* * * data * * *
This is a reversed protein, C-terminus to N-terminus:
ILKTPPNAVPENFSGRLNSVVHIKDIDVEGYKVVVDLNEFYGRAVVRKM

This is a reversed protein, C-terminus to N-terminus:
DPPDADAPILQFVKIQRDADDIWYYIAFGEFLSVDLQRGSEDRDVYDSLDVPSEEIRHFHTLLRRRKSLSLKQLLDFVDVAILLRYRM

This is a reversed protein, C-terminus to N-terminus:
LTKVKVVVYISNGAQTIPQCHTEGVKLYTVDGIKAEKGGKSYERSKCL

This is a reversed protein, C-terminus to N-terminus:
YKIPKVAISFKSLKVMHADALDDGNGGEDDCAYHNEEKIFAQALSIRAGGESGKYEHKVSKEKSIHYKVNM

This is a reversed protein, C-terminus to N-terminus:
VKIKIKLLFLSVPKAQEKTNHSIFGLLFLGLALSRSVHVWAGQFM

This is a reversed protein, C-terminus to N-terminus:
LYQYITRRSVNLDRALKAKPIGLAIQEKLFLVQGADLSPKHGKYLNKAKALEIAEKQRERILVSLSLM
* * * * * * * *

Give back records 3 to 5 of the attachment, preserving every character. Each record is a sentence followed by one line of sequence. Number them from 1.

This is a reversed protein, C-terminus to N-terminus:
LTKVKVVVYISNGAQTIPQCHTEGVKLYTVDGIKAEKGGKSYERSKCL

This is a reversed protein, C-terminus to N-terminus:
YKIPKVAISFKSLKVMHADALDDGNGGEDDCAYHNEEKIFAQALSIRAGGESGKYEHKVSKEKSIHYKVNM

This is a reversed protein, C-terminus to N-terminus:
VKIKIKLLFLSVPKAQEKTNHSIFGLLFLGLALSRSVHVWAGQFM